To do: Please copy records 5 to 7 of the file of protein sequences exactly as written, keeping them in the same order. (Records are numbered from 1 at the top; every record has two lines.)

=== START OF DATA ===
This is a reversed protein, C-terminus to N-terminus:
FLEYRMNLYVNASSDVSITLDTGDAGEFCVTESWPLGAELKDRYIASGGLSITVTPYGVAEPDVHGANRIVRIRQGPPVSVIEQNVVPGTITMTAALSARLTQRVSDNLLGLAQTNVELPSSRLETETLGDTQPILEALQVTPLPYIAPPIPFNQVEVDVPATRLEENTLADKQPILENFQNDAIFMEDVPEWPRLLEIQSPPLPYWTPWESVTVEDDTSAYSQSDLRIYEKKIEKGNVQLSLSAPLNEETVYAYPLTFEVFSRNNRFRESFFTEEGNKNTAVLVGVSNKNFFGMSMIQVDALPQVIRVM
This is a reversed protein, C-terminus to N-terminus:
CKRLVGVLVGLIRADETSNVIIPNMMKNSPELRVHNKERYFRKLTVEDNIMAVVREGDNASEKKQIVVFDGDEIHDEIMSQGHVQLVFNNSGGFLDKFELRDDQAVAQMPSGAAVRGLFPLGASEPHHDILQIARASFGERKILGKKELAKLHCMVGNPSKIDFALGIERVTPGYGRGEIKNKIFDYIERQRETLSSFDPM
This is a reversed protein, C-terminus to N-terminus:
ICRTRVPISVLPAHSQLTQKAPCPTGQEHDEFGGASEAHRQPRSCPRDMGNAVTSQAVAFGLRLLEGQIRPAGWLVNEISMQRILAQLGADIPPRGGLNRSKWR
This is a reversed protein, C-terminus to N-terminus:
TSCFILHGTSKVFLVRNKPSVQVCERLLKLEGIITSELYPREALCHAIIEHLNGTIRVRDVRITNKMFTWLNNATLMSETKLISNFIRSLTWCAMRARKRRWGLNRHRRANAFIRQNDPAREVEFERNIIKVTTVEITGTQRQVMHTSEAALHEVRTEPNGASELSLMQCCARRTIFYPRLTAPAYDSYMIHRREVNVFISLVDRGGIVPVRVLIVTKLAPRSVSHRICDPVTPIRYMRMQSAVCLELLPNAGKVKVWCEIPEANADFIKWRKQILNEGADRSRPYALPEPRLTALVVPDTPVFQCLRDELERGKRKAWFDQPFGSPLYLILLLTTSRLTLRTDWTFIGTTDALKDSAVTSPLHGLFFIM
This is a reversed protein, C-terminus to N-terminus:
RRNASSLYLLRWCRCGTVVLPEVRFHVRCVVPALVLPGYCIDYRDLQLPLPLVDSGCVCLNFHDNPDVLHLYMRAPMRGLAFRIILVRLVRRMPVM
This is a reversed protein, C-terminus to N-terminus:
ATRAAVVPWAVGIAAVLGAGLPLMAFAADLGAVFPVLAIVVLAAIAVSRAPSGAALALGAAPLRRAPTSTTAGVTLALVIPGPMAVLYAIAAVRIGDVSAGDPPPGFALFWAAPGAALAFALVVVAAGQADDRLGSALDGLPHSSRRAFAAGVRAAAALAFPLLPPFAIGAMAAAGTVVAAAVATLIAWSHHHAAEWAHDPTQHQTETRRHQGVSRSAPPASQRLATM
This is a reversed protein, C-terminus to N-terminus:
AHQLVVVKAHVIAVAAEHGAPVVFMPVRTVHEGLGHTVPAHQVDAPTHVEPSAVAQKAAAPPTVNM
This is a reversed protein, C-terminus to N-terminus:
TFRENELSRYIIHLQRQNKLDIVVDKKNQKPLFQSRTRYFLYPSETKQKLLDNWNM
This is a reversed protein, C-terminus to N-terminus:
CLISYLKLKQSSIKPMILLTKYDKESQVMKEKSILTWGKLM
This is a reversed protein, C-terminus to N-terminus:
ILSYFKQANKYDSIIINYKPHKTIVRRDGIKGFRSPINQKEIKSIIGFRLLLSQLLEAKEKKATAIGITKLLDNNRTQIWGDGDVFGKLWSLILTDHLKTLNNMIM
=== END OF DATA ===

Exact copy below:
This is a reversed protein, C-terminus to N-terminus:
RRNASSLYLLRWCRCGTVVLPEVRFHVRCVVPALVLPGYCIDYRDLQLPLPLVDSGCVCLNFHDNPDVLHLYMRAPMRGLAFRIILVRLVRRMPVM
This is a reversed protein, C-terminus to N-terminus:
ATRAAVVPWAVGIAAVLGAGLPLMAFAADLGAVFPVLAIVVLAAIAVSRAPSGAALALGAAPLRRAPTSTTAGVTLALVIPGPMAVLYAIAAVRIGDVSAGDPPPGFALFWAAPGAALAFALVVVAAGQADDRLGSALDGLPHSSRRAFAAGVRAAAALAFPLLPPFAIGAMAAAGTVVAAAVATLIAWSHHHAAEWAHDPTQHQTETRRHQGVSRSAPPASQRLATM
This is a reversed protein, C-terminus to N-terminus:
AHQLVVVKAHVIAVAAEHGAPVVFMPVRTVHEGLGHTVPAHQVDAPTHVEPSAVAQKAAAPPTVNM